Q = 2000 # Pumping rate from well (m3/day)
r = 10 # Distance from well (m)
# Time grid, days.
t = np.array([1, 2, 4, 8, 12, 16, 20, 30, 40, 50, 60, 70, 80, 90, 100])
# Calculate some synthetic data to fit.
S, T = 0.0003, 1000
s = theis_drawdown(t, S, T, Q, r)
# Add some noise.
noise_sd = 4.e-3
s += s * noise_sd * np.random.randn(s.shape[0])
# Plot the data
plt.plot(t, s, 'x')
plt.xlabel(r'$t\;/\mathrm{days}$')
plt.ylabel(r'$s\;/\mathrm{m}$')
plt.show()
```

It is often the case that $s$ can be measured over time at a fixed distance from the well, $r$, for a known pumping rate $Q$, and it is required that the parameters $S$ and $T$ be found. The Theis equation is clearly non-linear in $t$, but the Jacob approximation to it can produce a straight-line plot, since: $$ s(r,t) = -\frac{Q}{4\pi T}\left[\gamma + \ln\left(\frac{r^2S}{4T}\right)\right] + \frac{Q}{4\pi T}\ln t, $$ So a plot of $s$ against $\ln t$ is a straight line with intercept and gradient $$ c = -\frac{Q}{4\pi T}\left[\gamma + \ln\left(\frac{r^2S}{4T}\right)\right] \quad \mathrm{and}\quad m = \frac{Q}{4\pi T} $$ whence, $$ T = \frac{Q}{4\pi m}, \quad S = \frac{4T}{r^2}\exp\left[-\left(\frac{c}{m}+\gamma\right)\right] $$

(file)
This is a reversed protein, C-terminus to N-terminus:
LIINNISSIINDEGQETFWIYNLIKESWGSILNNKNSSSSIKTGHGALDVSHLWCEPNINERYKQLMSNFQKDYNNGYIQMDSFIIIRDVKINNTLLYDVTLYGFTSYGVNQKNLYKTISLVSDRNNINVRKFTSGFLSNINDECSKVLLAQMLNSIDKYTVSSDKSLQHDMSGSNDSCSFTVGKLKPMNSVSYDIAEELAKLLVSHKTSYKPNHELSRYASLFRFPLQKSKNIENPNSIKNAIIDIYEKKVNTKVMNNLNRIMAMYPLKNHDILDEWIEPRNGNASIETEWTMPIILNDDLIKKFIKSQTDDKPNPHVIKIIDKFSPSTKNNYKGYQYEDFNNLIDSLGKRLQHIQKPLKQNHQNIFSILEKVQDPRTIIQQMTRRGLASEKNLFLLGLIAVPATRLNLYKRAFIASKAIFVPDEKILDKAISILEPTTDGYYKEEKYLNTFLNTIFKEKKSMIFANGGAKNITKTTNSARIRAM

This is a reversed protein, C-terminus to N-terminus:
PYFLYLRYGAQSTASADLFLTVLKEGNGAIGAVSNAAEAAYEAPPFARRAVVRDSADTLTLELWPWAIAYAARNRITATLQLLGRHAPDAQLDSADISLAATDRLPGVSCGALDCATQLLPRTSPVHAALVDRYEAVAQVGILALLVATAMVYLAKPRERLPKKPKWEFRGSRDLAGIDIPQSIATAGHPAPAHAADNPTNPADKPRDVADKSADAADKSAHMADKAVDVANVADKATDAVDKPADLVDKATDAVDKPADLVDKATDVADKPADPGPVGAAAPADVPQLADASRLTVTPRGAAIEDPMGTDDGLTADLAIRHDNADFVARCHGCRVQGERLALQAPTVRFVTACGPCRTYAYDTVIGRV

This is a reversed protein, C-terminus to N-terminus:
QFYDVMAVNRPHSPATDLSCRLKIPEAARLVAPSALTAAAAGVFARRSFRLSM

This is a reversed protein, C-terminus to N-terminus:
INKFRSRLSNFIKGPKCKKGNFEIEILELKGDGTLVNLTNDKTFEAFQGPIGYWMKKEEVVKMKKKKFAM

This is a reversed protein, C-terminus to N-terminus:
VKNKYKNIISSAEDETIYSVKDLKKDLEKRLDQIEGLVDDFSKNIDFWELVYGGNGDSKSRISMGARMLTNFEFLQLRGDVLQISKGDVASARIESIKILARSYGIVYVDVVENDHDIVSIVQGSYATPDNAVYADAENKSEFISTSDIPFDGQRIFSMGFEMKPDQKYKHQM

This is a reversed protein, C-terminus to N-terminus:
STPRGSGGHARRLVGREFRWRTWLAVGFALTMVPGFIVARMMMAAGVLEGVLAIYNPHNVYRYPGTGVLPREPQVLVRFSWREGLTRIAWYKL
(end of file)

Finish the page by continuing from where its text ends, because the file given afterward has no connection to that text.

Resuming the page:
The most straightforward approach is to use NumPy's `polyfit`

routine to fit a first-order polynomial (i.e. a straight line) through the data points $(s_i, \ln t_i)$:

```
# fit s, ln(t)
lnt = np.log(t)
coeffs = np.polyfit(np.log(t), s, 1)
# plot the data and the fitted straight line
plt.plot(lnt, s, ls='', marker='o')
fit_line = np.poly1d(coeffs)(lnt)
plt.plot(lnt, fit_line)
plt.show()
# Output the fitted coefficients and report the rms residual
print('m = {}, c = {}'.format(*coeffs))
rms_residual = np.sqrt(np.sum((fit_line - s)**2))
print('rms residual =', rms_residual)
```

```
m = 0.15873714463615268, c = 1.785086631832805
rms residual = 0.0402157944671
```

The parameters $S$ and $T$ which best fit the data are found to be as follows, and seem to agree well with the values used to create the simulated data set.

```
m, c = coeffs
def get_S_and_T(m, c):
Tfit = Q / 4 / np.pi / m
Sfit = 4 * Tfit / r**2 * np.exp(-(c/m + np.euler_gamma))